According to Wikipedia, electracy encompasses the broader cultural, institutional, pedagogical, and ideological implications inherent in the transition from a culture of print literacy to a culture saturated with electronic media. “Electracy” is the term he gives to what is resulting from this major transition that our society is undergoing. The term is a portmanteau word, combining “electrical” with “literacy”.
Electracy, a word invented by the self-proclaimed ‘neopest’, is to digital technology what literacy is to print. ‘Neopest’, another word invented by Ulmer, refers to a person who invents words needlessly. He is only half serious because the subtext, or perhaps in his case, overtext, of his writing is that we do indeed need a new vocabulary to express an emerging rhetorical genre. He believes that the invention of the internet gave birth to a new culture, distinct from oral and literate cultures.
Like Richard Smyth said, in many ways, then, Ulmer’s conception of electracy can be viewed as the new image of thought that Deleuze continually calls for throughout his career. Ulmer himself is Deleuzian insofar as he is a creator of concepts—“applied grammatology,” “teletheory,” the puncept, heuretics, and electracy, to name the most significant.
A student named Hanna Niinistö, from the University of Tampere, Department of Education in Helsinki Finland, did a study on this word, and explains the growth of the world. Here is a small sample of her essay: “Electrate learning can be seen in the continuum of Western educational history. In this respect it represents the latest achievement, or the second wave, of Western bildung, that is, the development and creation of media literacy’s and digital technology environments, whereas the first wave was more or less about basic literacy and educating citizenship.”
According to Jenny Weight, electracy is also a component of ergodic media. As ergodic media, computer games are programmed environments that require users to make choices. These choices have real effects upon the unfolding scenario and a feedback loop between game and user quickly emerges. Ergodic media require a level of electracy – literacy for and about a computer-mediated era – for users to be able to engage with them. Computer games (and all other media) are not only about their content. They are “about” an ability to comprehend the variety of material, symbolic and interactive relationships that enable individuals to engage meaningfully with them.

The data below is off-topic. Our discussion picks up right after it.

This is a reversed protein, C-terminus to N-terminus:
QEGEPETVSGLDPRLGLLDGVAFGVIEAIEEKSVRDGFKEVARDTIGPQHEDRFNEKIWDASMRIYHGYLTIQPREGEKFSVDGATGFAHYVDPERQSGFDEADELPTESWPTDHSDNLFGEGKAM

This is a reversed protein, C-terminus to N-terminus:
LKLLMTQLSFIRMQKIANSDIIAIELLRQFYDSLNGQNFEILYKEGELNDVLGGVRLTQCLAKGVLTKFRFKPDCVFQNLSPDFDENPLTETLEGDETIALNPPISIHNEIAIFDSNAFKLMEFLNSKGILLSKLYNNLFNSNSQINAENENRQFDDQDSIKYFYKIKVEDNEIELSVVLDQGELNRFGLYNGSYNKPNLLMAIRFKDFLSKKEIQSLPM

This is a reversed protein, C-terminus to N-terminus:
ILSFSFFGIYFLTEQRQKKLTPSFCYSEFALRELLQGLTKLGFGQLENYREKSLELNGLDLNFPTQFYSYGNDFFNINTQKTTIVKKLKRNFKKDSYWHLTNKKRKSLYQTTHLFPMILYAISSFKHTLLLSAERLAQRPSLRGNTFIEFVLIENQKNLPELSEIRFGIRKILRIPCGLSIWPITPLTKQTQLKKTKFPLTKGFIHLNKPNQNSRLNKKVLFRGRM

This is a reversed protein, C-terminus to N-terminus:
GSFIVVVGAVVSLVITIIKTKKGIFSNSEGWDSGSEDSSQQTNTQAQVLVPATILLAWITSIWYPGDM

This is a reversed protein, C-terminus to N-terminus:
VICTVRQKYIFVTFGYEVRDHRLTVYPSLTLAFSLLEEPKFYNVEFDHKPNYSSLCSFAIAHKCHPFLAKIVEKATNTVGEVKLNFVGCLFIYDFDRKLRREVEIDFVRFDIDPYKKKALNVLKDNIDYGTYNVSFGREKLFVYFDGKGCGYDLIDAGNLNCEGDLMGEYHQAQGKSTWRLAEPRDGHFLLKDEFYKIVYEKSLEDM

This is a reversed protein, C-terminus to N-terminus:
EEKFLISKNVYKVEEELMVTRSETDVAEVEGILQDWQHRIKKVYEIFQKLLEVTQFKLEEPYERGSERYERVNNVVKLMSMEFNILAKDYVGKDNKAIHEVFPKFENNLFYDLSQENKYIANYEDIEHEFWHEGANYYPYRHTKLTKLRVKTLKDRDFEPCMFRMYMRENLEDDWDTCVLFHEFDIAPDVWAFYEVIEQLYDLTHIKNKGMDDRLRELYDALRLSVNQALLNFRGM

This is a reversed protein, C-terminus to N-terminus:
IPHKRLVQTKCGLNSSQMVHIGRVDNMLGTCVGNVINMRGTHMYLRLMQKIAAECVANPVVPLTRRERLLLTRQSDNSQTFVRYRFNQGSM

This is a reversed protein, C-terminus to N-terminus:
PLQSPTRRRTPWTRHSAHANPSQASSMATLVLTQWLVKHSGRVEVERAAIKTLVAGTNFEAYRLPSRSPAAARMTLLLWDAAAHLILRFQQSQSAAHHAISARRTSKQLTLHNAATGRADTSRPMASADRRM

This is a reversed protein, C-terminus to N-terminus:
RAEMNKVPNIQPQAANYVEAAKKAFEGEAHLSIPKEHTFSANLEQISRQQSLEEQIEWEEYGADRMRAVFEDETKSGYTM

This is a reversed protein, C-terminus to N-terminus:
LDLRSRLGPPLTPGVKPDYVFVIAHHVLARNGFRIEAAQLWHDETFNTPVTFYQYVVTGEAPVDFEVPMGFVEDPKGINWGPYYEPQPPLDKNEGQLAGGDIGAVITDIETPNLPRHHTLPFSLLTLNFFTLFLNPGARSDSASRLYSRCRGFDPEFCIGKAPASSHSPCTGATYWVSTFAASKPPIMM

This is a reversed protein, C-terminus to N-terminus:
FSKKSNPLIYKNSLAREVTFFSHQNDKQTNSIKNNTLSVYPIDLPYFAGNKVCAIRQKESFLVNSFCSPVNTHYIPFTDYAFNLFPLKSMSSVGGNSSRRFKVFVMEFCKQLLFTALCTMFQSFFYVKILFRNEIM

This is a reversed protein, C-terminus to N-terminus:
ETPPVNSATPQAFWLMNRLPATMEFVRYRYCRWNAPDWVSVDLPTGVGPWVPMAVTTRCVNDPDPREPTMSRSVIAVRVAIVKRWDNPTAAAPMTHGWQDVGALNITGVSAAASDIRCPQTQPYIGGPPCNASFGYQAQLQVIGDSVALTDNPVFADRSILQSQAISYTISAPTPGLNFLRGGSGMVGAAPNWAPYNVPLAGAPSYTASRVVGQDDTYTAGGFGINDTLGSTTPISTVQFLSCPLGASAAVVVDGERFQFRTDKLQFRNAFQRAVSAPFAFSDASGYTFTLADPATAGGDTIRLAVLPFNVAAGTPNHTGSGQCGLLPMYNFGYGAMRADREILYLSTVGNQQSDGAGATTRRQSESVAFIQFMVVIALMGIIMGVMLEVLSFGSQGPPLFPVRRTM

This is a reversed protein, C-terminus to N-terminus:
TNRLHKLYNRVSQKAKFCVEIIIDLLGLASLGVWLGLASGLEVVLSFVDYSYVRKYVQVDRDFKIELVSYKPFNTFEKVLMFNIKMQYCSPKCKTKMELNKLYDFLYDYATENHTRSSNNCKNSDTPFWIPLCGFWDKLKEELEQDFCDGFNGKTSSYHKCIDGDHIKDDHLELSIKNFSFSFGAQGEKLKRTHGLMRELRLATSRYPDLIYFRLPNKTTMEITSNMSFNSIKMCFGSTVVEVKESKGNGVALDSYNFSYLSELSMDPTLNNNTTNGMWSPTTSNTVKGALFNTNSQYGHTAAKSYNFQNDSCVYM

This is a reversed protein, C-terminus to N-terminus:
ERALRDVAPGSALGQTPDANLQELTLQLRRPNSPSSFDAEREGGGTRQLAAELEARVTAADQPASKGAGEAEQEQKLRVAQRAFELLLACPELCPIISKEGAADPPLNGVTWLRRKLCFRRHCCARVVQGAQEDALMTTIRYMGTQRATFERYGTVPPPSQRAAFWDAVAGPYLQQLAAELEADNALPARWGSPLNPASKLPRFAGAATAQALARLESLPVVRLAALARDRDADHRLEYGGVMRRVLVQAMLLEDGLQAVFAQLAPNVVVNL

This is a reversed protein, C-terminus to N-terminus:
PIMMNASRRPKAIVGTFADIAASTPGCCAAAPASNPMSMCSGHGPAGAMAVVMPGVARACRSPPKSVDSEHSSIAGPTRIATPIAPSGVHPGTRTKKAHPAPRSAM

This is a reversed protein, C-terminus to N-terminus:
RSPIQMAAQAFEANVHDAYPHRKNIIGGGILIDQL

Electracy is also a new way of teaching. For the first time in the history of schooling, the development of information and communication technologies (ICT) have created learning environments that have the potential to emancipate students from a one-way knowledge provision from the teacher and the textbook. Electracy is a key term in analysing these developments and is something young people develop by growing up in a digital world, according to Ola Erstad.
For the first time in the history of schooling, the developments of information and communication technologies (ICT) have created learning environments that have the potential to emancipate students from a one-way knowledge provision from the teacher and the textbook. Electracy is a key term in analysing these developments and is something young people develop by growing up in a digital culture.
Bradley Dilger, a Western Illinois University student wrote that the highly visual nature of new media, and Mitchell’s concepts of “pictorial turn” and “imagetext,” suggest the concept of “image” will be at issue in electracy in numerous ways. In Internet Invention, Ulmer shows that “image” is not only a matter of the pictorial and visual, but a component of numerous artistic forms, alternately expressed as atmosphere, voice, or mood, with established methodologies in literacy (many associated with the development of poetic or figurative language). His assignments confront the development of imageoriented forms, based on the assertion that the strong visual component of electronic media will reinvigorate “image reason”—a conductive method of inference which complements the deduction and induction of literacy.
Wikipedia – http://en.wikipedia.org/wiki/Electracy
PINE, Lila, “What Does it Mean to Become Electrate?” https://mpm17fall2009friday.wordpress.com/
SMYTH Richard, Imaging place as imaging thought, “Deleuze, Electracy, and Second life”
NIINISTö, Hanna – http://docs.google.com/gview?a=v&q=cache:KSQWPZLBg5kJ:www.dreamconference.dk/nyheder/Niinisto,%2520Hanna.pdf+electrate+filetype:pdf&hl=en&gl=ca&sig=AFQjCNHdQkxS17_j3OxUK_4sER0FhbreLQ
WEIGHT, Jenny, “Cyborg dreams: from ergodics to electracy”
ERSTAD, Ola, YOUNG, “Electracy as empowerment: Student activities in learning environments using technology”
DILGER, Bradley, “Ease and Electracy”, http://faculty.wiu.edu/CB-Dilger/texts/e4e-final.pdf